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Original Investigation |

The Outpatient Bleeding Risk Index:  Validation of a Tool for Predicting Bleeding Rates in Patients Treated for Deep Venous Thrombosis and Pulmonary Embolism FREE

Philip S. Wells, MD; Melissa A. Forgie, MD; Maureen Simms, BSc; Alison Greene; Donna Touchie, BSc; Geoffrey Lewis, MSc; Jodi Anderson; Marc A. Rodger, MD
[+] Author Affiliations

From the Departments of Medicine and Epidemiology, University of Ottawa, Ottawa Health Research Institute (Drs Wells, Forgie, and Rodger, and Mss Simms, Greene, Touchie, and Anderson), and the Department of Pharmacy, Ottawa Hospital (Mr Lewis), Ottawa, Ontario. The authors have no relevant financial interest in this article.


Arch Intern Med. 2003;163(8):917-920. doi:10.1001/archinte.163.8.917.
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Background  Long-term anticoagulation prevents recurrent thrombosis in patients with idiopathic deep venous thrombosis or pulmonary embolism, but with a risk of clinically important so-called major bleeding. Physician- and patient-based decisions on the optimal duration of therapy are sensitive to the bleeding risk. The Outpatient Bleeding Risk Index potentially provides a means of calculating the potential risk of bleeding using easily elicited clinical findings, but, to our knowledge, the authors of the index have provided the only published validation of it. We sought to determine the accuracy of the index in our population of patients.

Methods  We prospectively applied the Outpatient Bleeding Risk Index to consecutive patients in our clinic who had been objectively diagnosed as having pulmonary embolism or deep venous thrombosis and who were about to undergo standard therapy. Standard therapy consisted of a minimum of 5 days of low-molecular-weight heparin therapy overlapped with warfarin sodium therapy, and continuation of warfarin therapy for at least 3 months, with a target international normalized ratio of 2.5. Patients were placed in 3 risk groups (low, moderate, or high), as defined by the index. The survival curves of the groups, using major hemorrhages as the events, were then compared by the log-rank test.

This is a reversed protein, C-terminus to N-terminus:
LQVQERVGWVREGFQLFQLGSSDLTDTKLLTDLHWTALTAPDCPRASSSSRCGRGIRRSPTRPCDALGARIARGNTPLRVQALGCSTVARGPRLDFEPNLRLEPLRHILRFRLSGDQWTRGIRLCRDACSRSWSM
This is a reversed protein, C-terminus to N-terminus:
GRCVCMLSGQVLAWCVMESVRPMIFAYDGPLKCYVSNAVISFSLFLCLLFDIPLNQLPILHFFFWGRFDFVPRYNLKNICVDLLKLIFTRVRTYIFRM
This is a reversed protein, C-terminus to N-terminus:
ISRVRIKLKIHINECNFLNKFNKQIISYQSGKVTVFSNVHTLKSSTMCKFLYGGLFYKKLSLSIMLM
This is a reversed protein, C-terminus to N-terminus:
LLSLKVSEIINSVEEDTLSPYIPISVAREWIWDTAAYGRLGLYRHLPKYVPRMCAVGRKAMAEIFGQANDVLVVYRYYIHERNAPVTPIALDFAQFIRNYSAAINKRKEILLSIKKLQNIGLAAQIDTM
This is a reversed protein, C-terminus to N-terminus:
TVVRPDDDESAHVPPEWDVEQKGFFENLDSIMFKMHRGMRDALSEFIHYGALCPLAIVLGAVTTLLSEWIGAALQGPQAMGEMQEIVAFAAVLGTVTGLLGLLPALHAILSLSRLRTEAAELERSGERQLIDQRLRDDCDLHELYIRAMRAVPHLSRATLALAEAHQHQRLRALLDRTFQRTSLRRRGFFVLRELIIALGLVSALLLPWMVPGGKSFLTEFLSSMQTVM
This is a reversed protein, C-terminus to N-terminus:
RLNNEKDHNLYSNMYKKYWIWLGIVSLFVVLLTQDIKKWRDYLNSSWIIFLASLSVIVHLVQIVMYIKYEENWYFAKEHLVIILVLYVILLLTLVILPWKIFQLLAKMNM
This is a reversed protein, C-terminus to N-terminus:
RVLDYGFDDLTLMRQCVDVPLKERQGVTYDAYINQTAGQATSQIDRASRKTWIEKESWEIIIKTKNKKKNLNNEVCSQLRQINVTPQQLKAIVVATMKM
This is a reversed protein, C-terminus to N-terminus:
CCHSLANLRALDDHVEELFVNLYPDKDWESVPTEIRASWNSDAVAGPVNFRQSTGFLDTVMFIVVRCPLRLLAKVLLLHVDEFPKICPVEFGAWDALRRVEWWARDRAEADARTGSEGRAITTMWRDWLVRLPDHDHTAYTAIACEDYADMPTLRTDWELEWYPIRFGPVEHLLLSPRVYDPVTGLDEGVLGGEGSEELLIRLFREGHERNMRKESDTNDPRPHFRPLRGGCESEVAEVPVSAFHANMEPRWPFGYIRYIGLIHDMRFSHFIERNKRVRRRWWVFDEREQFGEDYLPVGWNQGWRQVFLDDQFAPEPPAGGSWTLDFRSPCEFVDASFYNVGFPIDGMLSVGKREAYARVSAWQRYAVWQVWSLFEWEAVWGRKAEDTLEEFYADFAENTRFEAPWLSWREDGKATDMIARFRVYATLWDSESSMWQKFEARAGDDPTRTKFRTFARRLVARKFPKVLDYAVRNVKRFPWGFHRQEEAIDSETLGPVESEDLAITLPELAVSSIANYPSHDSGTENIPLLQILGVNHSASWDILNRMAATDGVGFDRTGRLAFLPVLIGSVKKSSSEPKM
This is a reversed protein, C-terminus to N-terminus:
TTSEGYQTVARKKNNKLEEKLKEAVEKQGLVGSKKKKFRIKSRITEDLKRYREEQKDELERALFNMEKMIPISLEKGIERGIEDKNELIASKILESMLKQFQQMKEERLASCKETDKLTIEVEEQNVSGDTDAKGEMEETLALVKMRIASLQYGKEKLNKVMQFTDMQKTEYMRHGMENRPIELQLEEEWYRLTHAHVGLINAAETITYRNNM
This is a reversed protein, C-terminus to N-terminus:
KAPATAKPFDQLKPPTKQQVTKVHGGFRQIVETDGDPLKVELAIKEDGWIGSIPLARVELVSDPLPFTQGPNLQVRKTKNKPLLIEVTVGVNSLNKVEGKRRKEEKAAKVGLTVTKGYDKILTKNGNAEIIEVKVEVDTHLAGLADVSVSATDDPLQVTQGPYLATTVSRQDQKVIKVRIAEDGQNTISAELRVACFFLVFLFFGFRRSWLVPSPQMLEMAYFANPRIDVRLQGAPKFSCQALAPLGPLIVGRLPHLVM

Results  Bleeding rates were lower than expected, but the index did discriminate between low- and moderate-risk groups (P = .03, log-rank test). The rate of major hemorrhage per 100 person-years was 0% (95% confidence interval, 0%-2.8%) in the low-risk group and 4.3% (95% confidence interval, 1.1%-11.1%) in the moderate-risk group. The rate in the high-risk group could not be defined because only 2 patients were at high risk.

Conclusion  The Outpatient Bleeding Risk Index discriminates between low- and moderate-risk patients, and could be used to guide decisions on the optimal duration of anticoagulant therapy.

Figures in this Article